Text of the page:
Wednesday, August 14, 2013

New work and the importance of testing absolutely everything

In life, some lessons stick. Like never loosing your cross, an ultimate disaster in weaving. Others creep up on you and even when you think you've done everything you possibly could, it strikes to remind you to test every parameter. I had a (luckily) retrievable disaster with the printing on my most recent Luna work. Here is what happened...

I'd tested my samples (below) on an old screen but gotten a new large screen exposed. I'd used an old small squeegee for samples but borrowed a larger one from school for the final print. I'd also bought enough adhesive for one large print. I thought all would be well. It's cool, I thought - no biggy, I'm just about to print on a large woven panel that took me three days to set up and numerous cold hours to weave.
Alas, all was not well. You see, new screen with different mesh and new squeegee should have meant one final test print. But I thought, I'd wing it. I really don't know why I was playing it so cool. After all, this sort of printing means you only really get one go. So after doing quite and number of floods and pulls, I discovered the faintest marks on my weaving and empty patches elsewhere. While I washed out the screen and my heart thumped in disappointment, my helper carefully put my woven panel into the bathtub to gently wash away the adhesive. Thankfully I'd chosen a water based version.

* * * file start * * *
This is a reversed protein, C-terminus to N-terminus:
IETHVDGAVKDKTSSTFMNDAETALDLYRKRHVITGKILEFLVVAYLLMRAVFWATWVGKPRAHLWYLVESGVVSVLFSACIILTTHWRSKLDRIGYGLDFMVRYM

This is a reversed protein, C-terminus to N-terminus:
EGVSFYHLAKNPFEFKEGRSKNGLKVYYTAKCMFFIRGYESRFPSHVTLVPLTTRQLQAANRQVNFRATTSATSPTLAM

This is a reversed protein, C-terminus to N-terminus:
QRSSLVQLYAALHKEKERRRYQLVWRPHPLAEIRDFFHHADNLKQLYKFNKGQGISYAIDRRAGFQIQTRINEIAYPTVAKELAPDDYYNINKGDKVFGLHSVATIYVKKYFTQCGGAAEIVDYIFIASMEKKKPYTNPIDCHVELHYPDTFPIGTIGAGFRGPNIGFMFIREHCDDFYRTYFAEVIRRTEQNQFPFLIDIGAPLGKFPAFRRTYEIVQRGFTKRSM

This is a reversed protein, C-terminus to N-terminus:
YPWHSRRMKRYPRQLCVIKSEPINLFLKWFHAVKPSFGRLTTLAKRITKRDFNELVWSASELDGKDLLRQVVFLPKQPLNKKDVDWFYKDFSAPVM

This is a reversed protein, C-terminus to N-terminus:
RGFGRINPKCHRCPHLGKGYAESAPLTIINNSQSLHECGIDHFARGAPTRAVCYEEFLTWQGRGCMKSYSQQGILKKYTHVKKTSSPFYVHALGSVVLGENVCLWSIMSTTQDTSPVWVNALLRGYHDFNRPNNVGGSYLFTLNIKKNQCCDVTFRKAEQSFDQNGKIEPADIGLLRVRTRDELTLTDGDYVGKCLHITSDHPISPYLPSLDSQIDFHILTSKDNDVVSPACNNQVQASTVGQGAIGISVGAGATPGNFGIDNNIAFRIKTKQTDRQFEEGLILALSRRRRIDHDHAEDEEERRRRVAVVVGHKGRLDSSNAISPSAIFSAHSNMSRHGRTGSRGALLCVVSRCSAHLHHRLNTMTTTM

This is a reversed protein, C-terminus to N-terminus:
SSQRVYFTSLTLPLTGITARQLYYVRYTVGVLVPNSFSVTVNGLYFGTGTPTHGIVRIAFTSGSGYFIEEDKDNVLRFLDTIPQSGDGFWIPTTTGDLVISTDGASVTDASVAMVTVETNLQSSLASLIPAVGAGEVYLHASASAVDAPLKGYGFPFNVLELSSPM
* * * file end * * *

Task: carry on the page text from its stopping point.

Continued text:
I spent most of that weekend annoyed with myself for not going that extra mile. It turns out the squeegee was too hard for such a job and I would need to wait until Monday morning for more adhesive and a softer squeegee. On top of this, I would miss my deadline. I really didn't think it would all come together. So after drying the screen, I finally did that test and tried the copper foil you can see in the photograph above with my new screen and squeegee. As an aside, I can't wait to try the copper on lighter coloured yarns. Come Monday morning, I bought my supplies and retreated home to print after reassurances that all would be okay and the squeegee I bought was perfect for the job.        
Yes, indeed it was. Again more flooding and pulling and total relief when a strong print emerged. After about two hours of drying time for the adhesive, I finally applied the foil I had bought from a supplier in Sydney. As is the case with work that is immediately rushed to where ever it should have gone the day before, all I have is this Instagram photograph of the final work. You might also spot it photographed today on The Design Files in Suzy Tuxen and Shane Loorham's Brunswick abode. It was photographed just this past weekend by my talented friends and is now on the Significant Others website for sale. It is hung from a beautiful Blackwood hanger made by Ryan, one half of Significant Others and framer extraordinaire at United Measures. Thanks guys for including me! So what do you think?


shipbuilding said...

It is stunning Carla.
It takes a very brave soul to print on a large handwoven cloth.
The risk was definitely worth it. k x

Carla said...

Thanks Kim, so glad you like it! x

sampling said...

Beautiful work! And I will have to pay a visit to United Measure!

Carla said...

Thank you Sampling! Yes, do, Ryan does magic things with his framing.